24v dc motor can come in various specifications. You can find a wide selection of motors on the market that can be used for varying applications that require different power delivery. The two principle types of 24v dc motor are brushless and brushed. Although they are based on the same mechanical principles, their build, performance and control ability differ substantially. 

24v DC Motor Brushed vs Brushless 

The below video gives a good explanation of the difference between a brushed and brushless motor. Whilst it emphasizes it use of a 24v dc motor in terms of a cordless drill the principle of the difference between the motors is largely the same for most applications.

Up until the 1980s the main dc motor was a brushed motor. Then in 1962 T. G. Wilson and P. H. Trickey published an article demonstrating a brushless motor design that operated on direct current (dc). The motors were built with technology that utilised magnetism and successively opposed by an electric device. The breakthrough underpinning the concept of the brushless motor was the ability to do away with physical switch to transmit the current.

The new technology was slow to take off and up until the 1980’s the main 24v dc motor was still a brushed motor. At was at this point though that things began to change. With the wider availability of permanent magnets together better and cheaper high-voltage transistors brushless motors started to be able to produce a equivalent power output to their brushed counterpart at similar or lower cost. Since then improvements to the brushless motor have continued which has transformed the the market place to make the brushless motors the dominant dc motor particularly in the small appliance market as it allow manufacturers to develop more efficient appliances with reduced maintenance requirements.

What are the Advantages of Each Type of 24v DC Motors? 

Despite the greater efficiency and other advantages of the the brushless motor there are still advantages to be had in deploying brushed motors into your appliance / machime.

24v dc motor

 Brushed 

  • Low overall building costs; 
  • Can usually be refurbished to extend life; 
  • Simple and less expensive controller; 
  • No controller not needed for single speed motor; 
  • Excellent for use in extreme operating environments. 

Brushless 

  • Less overall maintenance due to lack of brushes; 
  • Operates more effectively at all speeds with rated load; 
  • High efficiency and high output power to size ratio meaning smaller motors;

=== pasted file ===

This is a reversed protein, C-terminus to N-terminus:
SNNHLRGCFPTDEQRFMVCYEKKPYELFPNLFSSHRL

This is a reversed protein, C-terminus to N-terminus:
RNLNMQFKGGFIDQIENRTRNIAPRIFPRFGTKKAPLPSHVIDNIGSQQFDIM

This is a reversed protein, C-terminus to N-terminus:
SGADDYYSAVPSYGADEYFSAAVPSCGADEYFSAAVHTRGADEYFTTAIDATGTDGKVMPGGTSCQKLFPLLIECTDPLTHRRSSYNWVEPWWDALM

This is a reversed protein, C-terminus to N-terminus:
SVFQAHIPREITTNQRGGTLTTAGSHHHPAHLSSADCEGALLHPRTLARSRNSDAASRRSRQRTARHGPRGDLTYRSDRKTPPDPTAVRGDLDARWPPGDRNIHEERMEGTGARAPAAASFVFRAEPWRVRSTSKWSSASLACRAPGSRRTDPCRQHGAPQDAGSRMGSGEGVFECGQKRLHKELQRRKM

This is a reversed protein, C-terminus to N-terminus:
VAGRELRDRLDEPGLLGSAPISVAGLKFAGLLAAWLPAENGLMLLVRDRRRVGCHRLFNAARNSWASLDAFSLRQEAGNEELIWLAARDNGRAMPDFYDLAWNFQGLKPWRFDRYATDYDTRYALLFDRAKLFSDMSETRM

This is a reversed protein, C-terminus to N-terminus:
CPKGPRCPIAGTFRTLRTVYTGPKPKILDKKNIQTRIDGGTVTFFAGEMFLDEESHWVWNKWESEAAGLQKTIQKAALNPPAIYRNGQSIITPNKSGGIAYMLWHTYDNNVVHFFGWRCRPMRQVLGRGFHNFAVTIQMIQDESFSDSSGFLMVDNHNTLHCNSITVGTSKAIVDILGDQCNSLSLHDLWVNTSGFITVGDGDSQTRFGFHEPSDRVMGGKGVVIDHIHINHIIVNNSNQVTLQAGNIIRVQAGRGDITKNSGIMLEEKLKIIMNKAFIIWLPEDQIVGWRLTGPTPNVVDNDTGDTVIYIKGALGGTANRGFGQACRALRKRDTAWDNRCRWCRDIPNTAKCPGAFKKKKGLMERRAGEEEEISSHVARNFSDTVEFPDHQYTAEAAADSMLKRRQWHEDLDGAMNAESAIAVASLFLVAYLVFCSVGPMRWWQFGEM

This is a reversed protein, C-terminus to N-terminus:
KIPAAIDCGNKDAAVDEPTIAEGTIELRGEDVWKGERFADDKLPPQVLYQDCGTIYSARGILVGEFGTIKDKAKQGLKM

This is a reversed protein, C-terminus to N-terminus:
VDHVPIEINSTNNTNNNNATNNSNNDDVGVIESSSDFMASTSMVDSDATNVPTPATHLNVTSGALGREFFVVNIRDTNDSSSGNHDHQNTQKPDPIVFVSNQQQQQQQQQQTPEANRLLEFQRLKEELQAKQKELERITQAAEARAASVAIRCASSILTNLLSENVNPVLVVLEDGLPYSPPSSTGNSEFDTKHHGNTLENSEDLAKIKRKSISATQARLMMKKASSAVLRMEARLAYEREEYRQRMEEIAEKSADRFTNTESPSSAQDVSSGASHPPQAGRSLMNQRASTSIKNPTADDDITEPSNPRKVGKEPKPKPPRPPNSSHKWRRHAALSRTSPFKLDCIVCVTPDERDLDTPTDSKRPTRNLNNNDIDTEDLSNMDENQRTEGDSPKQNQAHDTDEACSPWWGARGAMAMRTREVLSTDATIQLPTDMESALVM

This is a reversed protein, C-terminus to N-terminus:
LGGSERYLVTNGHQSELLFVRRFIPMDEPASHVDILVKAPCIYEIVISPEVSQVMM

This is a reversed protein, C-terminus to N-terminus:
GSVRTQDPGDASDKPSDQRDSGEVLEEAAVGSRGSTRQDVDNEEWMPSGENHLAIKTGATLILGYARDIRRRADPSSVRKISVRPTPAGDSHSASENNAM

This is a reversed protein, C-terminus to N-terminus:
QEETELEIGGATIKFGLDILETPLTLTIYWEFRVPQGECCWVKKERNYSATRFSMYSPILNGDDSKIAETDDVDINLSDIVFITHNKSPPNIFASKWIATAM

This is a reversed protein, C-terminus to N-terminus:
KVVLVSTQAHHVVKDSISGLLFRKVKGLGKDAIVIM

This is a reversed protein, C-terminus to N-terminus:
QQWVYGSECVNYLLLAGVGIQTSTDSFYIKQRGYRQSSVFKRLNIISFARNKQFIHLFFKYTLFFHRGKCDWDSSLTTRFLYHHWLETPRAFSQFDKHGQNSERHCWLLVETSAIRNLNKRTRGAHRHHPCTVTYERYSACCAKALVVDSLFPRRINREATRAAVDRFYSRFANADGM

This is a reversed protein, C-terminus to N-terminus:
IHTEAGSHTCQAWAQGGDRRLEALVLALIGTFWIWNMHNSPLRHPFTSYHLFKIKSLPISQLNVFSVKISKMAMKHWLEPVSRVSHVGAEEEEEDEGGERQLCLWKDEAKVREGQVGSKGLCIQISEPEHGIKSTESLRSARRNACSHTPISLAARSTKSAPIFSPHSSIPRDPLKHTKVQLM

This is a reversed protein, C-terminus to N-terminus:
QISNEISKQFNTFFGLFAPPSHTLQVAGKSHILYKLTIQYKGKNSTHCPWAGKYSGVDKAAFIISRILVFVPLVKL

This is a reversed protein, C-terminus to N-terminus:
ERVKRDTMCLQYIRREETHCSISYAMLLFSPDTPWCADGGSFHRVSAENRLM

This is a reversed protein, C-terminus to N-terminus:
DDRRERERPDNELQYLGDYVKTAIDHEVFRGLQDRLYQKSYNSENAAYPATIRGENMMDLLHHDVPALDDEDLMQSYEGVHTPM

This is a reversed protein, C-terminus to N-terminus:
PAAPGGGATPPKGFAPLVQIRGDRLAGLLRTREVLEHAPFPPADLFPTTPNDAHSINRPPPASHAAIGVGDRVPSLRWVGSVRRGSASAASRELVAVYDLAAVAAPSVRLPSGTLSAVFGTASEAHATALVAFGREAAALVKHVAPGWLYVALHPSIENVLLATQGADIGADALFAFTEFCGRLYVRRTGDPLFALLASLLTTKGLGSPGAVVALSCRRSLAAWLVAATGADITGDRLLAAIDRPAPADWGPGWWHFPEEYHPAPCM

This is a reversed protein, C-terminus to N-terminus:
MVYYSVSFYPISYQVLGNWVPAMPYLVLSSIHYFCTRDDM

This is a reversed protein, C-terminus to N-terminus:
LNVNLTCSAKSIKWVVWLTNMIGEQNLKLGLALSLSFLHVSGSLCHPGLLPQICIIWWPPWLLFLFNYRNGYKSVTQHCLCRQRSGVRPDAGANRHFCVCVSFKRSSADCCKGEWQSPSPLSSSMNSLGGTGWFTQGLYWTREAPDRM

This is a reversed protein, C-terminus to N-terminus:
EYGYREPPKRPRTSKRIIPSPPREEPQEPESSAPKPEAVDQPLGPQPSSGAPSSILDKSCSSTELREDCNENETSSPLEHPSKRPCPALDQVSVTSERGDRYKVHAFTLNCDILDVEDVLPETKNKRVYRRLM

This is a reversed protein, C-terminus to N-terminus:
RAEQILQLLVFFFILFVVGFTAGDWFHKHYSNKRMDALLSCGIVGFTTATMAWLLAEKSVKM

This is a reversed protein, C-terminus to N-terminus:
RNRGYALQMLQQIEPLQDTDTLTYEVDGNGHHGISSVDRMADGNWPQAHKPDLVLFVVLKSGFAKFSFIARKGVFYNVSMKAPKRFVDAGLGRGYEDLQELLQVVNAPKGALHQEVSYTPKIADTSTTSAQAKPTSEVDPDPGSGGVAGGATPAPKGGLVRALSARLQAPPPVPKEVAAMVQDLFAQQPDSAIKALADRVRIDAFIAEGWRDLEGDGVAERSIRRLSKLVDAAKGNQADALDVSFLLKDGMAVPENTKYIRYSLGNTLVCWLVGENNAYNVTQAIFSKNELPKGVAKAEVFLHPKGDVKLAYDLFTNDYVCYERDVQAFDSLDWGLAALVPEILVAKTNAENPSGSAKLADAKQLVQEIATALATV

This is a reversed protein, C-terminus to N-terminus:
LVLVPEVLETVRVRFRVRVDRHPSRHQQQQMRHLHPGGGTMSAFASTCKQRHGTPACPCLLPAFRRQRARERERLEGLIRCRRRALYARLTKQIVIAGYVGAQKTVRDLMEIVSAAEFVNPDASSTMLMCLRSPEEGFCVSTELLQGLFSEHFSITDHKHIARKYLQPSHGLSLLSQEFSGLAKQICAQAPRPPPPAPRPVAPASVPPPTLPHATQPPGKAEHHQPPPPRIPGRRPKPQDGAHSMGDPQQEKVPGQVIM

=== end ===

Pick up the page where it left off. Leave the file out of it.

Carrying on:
• Reduced size with far less heat produced; 
  • Wider speed range and less noise. 

What Applications are Brushed and Brushless DC Motors Used In? 

 
Today, the brushless 24v dc motor is used far more often then its brushed counterpart. However, both can be found in a wide range of applications.

Brushed DC motors are still used frequently in household appliances and in automobiles. They also maintain a strong industrial niche because of the ability to change the torque to speed ratio which is exclusive to brushed motors. 

Because of their reliability and lifespan, the brushless 24v dc DC motor has found its way into numerous applications. It is common throughout a wide range of industries: Manufacturing, computing, and as we have seen many household appliance such as power tools. The next generation electric vehicles is also being built around brushless motors.

In an motion control project because of the enormously differing needs and environmental concerns, most projects could benefit from either motor. 

Brushed vs Brushless Motors: Why the Extra Cost?

In a conventional brushed 24v dc motor, the rotor (rotating part) is driven inside of the stator (the fixed part). They are joined via an electrical connection called the collector or commutator, which is in contact with the carbon brushes.

In a brushless24v dc motor, the rotor is made up of magnets and the stator of coils that are charged alternately positive then negative. Because of this the poles attract and repel causing the motor to turn. The significance of this is that there is no actual physical contact between the rotor and stator. The energy passes from one to the other via the magnetic field created between electromagnets.

Powered by a direct current, the motor works with an alternating current produced via an electronic card that changes the direct current to three-phase variable frequency. This means that the coils are powered alternately to create a rotating field and thus generate the rotation. An electronic module is built directly into the motor or into a housing allowing it to continually regulate the current so that the motor operates with maximum efficiency. The result is an improved overall efficiency and thus reduced cost.